There is a new CBS News/New York Times poll out this evening, and here are a few notes that jump out:
WOMEN: One headline out of our poll is the shrinking gender gap. A month ago, President Obama had an 11-point lead over Mitt Romney among women voters. Today's poll, taken after Hillary Rosen's comments and the subsequent firestorm, puts the gap at six points.
But as everyone should know (and despite all we hear about the "female" vote), women aren't some monolithic group. Our poll reveals sharp differences in opinion, for example, between married and single women.
Among MARRIED women, Romney leads Obama 49 to 42 percent. But among SINGLE women, Obama has a huge lead over Romney, 62 to 34 percent.
Typically, married women voters tend to lean Republican by 10 or so points--even more so if they have children. Single women voters, on the other hand, are solidly Democratic. These groups of women voters also would have big differences of opinion on economic issues and in the direction the country is heading.
ECONOMY: It remains the most pressing issue for voters. While the president's overall approval rating has improved, voters in our poll continue to disapprove of his handling of the economy, the housing market and gas prices.
- On the economy, 48 percent disapprove/44 percent approve
- On the housing market, 49 percent disapprove/36 percent disapprove
- On gas prices, 64 percent disapprove/24 percent approve
Romney has staked his campaign on the economy, and voters are giving him a slight edge over Obama on at least one key question. In our poll, 55 percent say they have confidence Romney would make the right decisions on the economy, compared to 51 percent for Obama.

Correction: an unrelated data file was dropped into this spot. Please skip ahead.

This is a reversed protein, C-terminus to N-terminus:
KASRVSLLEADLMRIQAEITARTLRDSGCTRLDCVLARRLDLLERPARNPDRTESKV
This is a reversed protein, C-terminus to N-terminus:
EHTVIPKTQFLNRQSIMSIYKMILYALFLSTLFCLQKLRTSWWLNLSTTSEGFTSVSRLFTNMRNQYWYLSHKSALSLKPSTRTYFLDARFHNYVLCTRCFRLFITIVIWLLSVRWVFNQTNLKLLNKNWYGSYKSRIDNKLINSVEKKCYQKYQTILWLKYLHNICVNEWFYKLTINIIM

Four years ago, voters had much more confidence in Obama's decision-making on the economy, and he consistently outpolled John McCain on the same question. In March of 2008, for example, 62 percent of voters said they had confidence in how Obama would handle the economy, compared to 54 percent for McCain. By October of 2008, 65 percent expressed confidence in Obama on the economy, compared to just 47 percent for McCain.
CAMPAIGN: The poll also shows that Romney has a real opportunity to introduce/define himself with voters--or Obama campaign has an opening to do that for him. Despite the tough Republican primary, 37 percent of voters say they are undecided or need to know more about Romney before expressing a view on him.
On the other hand, voters know the incumbent--only 13 percent say they're undecided or need to know more on President Obama. Of those who have a view, 45 percent now view the President unfavorably, compared to 34 percent with an unfavorable view of Romney.
More from the polls: